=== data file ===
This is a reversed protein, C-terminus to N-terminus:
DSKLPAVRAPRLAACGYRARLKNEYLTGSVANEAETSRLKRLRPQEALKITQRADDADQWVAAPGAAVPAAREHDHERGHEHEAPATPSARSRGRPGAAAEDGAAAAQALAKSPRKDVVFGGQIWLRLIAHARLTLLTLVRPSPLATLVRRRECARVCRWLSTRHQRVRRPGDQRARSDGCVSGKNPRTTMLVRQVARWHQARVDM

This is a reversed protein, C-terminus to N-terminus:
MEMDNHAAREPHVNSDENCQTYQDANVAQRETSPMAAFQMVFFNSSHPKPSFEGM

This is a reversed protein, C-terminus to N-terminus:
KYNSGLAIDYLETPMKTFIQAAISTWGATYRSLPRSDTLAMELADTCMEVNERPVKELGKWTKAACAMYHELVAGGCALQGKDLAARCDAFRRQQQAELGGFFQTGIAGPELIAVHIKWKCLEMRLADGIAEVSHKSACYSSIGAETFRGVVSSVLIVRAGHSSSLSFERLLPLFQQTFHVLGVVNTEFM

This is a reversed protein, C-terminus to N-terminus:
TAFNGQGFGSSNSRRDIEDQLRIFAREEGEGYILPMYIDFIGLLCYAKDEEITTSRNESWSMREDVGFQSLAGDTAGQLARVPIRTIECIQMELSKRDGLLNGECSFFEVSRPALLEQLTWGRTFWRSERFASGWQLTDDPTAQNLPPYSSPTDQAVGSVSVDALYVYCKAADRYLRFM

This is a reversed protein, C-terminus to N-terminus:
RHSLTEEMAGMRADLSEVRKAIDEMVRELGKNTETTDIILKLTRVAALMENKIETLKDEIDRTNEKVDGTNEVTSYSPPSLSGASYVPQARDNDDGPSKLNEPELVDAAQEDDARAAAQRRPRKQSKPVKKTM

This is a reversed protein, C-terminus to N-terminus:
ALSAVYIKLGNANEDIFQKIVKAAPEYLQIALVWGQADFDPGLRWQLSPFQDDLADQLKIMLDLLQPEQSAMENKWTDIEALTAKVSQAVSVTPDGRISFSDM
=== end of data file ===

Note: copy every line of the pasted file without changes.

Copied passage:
This is a reversed protein, C-terminus to N-terminus:
DSKLPAVRAPRLAACGYRARLKNEYLTGSVANEAETSRLKRLRPQEALKITQRADDADQWVAAPGAAVPAAREHDHERGHEHEAPATPSARSRGRPGAAAEDGAAAAQALAKSPRKDVVFGGQIWLRLIAHARLTLLTLVRPSPLATLVRRRECARVCRWLSTRHQRVRRPGDQRARSDGCVSGKNPRTTMLVRQVARWHQARVDM

This is a reversed protein, C-terminus to N-terminus:
MEMDNHAAREPHVNSDENCQTYQDANVAQRETSPMAAFQMVFFNSSHPKPSFEGM

This is a reversed protein, C-terminus to N-terminus:
KYNSGLAIDYLETPMKTFIQAAISTWGATYRSLPRSDTLAMELADTCMEVNERPVKELGKWTKAACAMYHELVAGGCALQGKDLAARCDAFRRQQQAELGGFFQTGIAGPELIAVHIKWKCLEMRLADGIAEVSHKSACYSSIGAETFRGVVSSVLIVRAGHSSSLSFERLLPLFQQTFHVLGVVNTEFM

This is a reversed protein, C-terminus to N-terminus:
TAFNGQGFGSSNSRRDIEDQLRIFAREEGEGYILPMYIDFIGLLCYAKDEEITTSRNESWSMREDVGFQSLAGDTAGQLARVPIRTIECIQMELSKRDGLLNGECSFFEVSRPALLEQLTWGRTFWRSERFASGWQLTDDPTAQNLPPYSSPTDQAVGSVSVDALYVYCKAADRYLRFM

This is a reversed protein, C-terminus to N-terminus:
RHSLTEEMAGMRADLSEVRKAIDEMVRELGKNTETTDIILKLTRVAALMENKIETLKDEIDRTNEKVDGTNEVTSYSPPSLSGASYVPQARDNDDGPSKLNEPELVDAAQEDDARAAAQRRPRKQSKPVKKTM

This is a reversed protein, C-terminus to N-terminus:
ALSAVYIKLGNANEDIFQKIVKAAPEYLQIALVWGQADFDPGLRWQLSPFQDDLADQLKIMLDLLQPEQSAMENKWTDIEALTAKVSQAVSVTPDGRISFSDM